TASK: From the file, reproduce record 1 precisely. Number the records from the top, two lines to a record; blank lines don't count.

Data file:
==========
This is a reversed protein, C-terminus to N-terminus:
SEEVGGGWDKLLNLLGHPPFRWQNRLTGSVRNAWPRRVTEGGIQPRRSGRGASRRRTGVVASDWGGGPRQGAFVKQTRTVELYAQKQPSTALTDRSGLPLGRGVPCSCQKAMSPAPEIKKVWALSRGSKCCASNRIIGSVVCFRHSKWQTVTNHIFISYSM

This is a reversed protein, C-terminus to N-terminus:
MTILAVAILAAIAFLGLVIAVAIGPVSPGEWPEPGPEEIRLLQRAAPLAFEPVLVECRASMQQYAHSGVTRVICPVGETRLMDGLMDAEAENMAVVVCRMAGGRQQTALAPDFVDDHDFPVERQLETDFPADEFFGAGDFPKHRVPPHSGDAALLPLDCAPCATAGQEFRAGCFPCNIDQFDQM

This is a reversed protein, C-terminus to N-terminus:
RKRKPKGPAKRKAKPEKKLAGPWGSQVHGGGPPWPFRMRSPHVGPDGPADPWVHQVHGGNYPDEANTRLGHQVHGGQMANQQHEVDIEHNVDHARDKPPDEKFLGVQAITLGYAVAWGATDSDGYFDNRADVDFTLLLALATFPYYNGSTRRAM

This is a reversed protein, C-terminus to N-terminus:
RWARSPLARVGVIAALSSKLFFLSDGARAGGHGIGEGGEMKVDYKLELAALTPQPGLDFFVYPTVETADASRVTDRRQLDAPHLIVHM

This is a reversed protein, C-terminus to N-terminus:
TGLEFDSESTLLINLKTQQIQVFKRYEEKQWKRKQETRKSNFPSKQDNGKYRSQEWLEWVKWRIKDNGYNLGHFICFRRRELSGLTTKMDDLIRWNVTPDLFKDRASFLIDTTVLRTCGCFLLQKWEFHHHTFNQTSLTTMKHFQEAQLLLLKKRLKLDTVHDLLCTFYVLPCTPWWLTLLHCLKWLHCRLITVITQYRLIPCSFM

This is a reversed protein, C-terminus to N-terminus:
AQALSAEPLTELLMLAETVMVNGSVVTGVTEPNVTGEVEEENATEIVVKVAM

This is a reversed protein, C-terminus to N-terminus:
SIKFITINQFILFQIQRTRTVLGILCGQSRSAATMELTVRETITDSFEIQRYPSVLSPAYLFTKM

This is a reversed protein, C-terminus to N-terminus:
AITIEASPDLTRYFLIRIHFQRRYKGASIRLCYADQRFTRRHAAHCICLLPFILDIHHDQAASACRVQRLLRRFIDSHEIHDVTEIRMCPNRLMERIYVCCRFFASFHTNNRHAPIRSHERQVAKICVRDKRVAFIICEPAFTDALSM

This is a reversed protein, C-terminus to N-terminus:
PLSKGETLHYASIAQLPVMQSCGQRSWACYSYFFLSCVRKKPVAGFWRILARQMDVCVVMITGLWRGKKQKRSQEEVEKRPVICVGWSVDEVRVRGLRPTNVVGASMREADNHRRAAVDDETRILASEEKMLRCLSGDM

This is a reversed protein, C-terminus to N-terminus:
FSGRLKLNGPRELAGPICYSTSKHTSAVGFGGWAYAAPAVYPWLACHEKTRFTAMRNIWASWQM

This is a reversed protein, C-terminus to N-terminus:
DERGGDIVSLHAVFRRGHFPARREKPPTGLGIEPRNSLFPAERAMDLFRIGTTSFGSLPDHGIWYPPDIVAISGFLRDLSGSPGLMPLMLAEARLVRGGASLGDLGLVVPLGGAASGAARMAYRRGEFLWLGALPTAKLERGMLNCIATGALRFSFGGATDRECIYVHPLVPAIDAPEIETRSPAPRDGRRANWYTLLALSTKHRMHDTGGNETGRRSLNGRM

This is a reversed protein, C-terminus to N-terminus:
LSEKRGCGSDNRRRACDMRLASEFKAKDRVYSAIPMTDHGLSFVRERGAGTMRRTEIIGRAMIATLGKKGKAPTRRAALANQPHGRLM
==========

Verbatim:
This is a reversed protein, C-terminus to N-terminus:
SEEVGGGWDKLLNLLGHPPFRWQNRLTGSVRNAWPRRVTEGGIQPRRSGRGASRRRTGVVASDWGGGPRQGAFVKQTRTVELYAQKQPSTALTDRSGLPLGRGVPCSCQKAMSPAPEIKKVWALSRGSKCCASNRIIGSVVCFRHSKWQTVTNHIFISYSM